The outcomes of the census undertaken by Statistics South Africa (STATSSA) in 2011 suggest that the population of CHDM has decreased from 800 289 in 2001 to 795 461 in 2011. This reflects a decline in population levels by -0, 1. The greatest number of people within the district is concentrated in the Lukhanji Municipal area with a total population of 190 723 (24%) of the total CHDM population. This can be attributed to a number of reasons such as inward migration as a result of perceived economic and employment opportunities, education institutions and facilities, generally a perception of better conditions of living. The changes in boundaries as a result of the demarcation process has had a number of implications notably on the population front with Engcobo LM gaining resulting in it having the second highest population of 155 513 (19.6 %) while Intsika Yethu, decreased in numbers to a total population size of 145 372 (18.3% of total district population). Emalahleni LM has a total population of 119 460 (15% of the district total) and its neighbour, Sakhisizwe LM has a total number of 63 582 people (8% of the total district population). Inxuba Yethemba LM’s population is at 65 560 with a percentage of 8.2% of the district total percentage. Tsolwana currently stands at a total population size of 33 281 people (4.2% of the total district population) and Inkwanca is at 21 971 with an average population size of 2.8% of the district total population.
In addition to the sizes of the population, the statistics generated in 2011 provide us with information relating to the distribution of the population by age and sex. One of the factors for this could be due to out migration for employment and schooling. The decrease in females between the ages of 40 to 54 is worrying as this is the stage when women are still looking after their teenage children.
The majority of the population is young people of between ages 0 to 24 (55.9%). These are largely children who are of school going ages and therefore, it has been necessary for the CHDM to engage the Department of Education with a view of ensuring improved access to schooling infrastructure and resources.
The levels of poverty within the district remain unacceptably high with over half of the district population (52.9%) living in poverty. Graph 3 below displays poverty levels across race groups within the district. Whilst this number remains high it is worth noting that there has been a decrease from the previous year’s 56.6% poverty level. Importantly is the concentration of poverty among certain race groups. To this end, the African segment of the DM population is the most affected by poverty, with 54.2% living in poverty, followed by the coloured population at 51.6%, Asians at 10,8 and whites at 0,6%.
An important employment trend is that of household employment (domestic help) as well as self-employed people (primarily through informal trade). It is important to note that the district surpasses both the national and provincial averages (57%; 37% and 51% respectively) thus requiring that concerted efforts be put in place with a view of addressing the unemployment challenges besetting the district. Due to high rates of unemployment there is generally high dependence on grants and remittance (monies sent home by family members working in urban centres) as the main sources of household incomes especially in the poor areas in our district. Many especially in municipalities like Tsolwana and Engcobo depend on remittances whilst close to half in Inxuba Yethemba and Sakhisizwe get their income from wages. The National Government has lifted unemployment, inequality and poverty as major challenges currently facing the country, to remedy such challenges the Planning Commission as headed by Minister Trever Manuel developed the National Development Plan 2030. Whilst economic growth rates are important to assess the success of some of the economic initiatives implemented within the municipality, these do not always give an indication of the extent to which such initiatives contribute to the qualitative change in the lives of the residents of the Chris Hani District.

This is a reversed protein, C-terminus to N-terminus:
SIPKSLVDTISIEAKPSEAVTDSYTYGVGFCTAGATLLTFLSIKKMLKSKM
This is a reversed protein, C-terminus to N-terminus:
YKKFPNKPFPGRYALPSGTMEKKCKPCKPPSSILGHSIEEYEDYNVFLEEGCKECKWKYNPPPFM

The District Municipality has former homeland areas where limited or no development has taken place over a number of years. This has translated in Chris Hani District experiencing high levels of poverty across the District.
The public sector dominates the region’s economy, which indicates the challenge of a limited production base in the area, and limited private investment growth into the CHDM economy.
- The region is challenged with a higher demand for basic services as well as housing/Infrastructure etc.
- The area is largely rural which negatively influences the health as to some services are sparsely located within the district.
- Services such as education, reproductive health, youth development and development projects to address poverty remain a challenge for local government and government departments.
- Economic situation in terms of lack of income and unemployment of the population is increasing. Human development across the district in our local municipalities is below 0.50 and therefore cannot be accepted. Inxuba Yethemba at 0.57 and Lukhanji LM at 0.53 are exceptions to this situation. Tsolwana is at 0.47; Inkwanca is at 0.46; Intsika Yethu is at 0.42; Emalahleni at 0.41; Engcobo is at 0.39; and Sakhisizwe is at 0.44.
OVERVIEW Of The NODE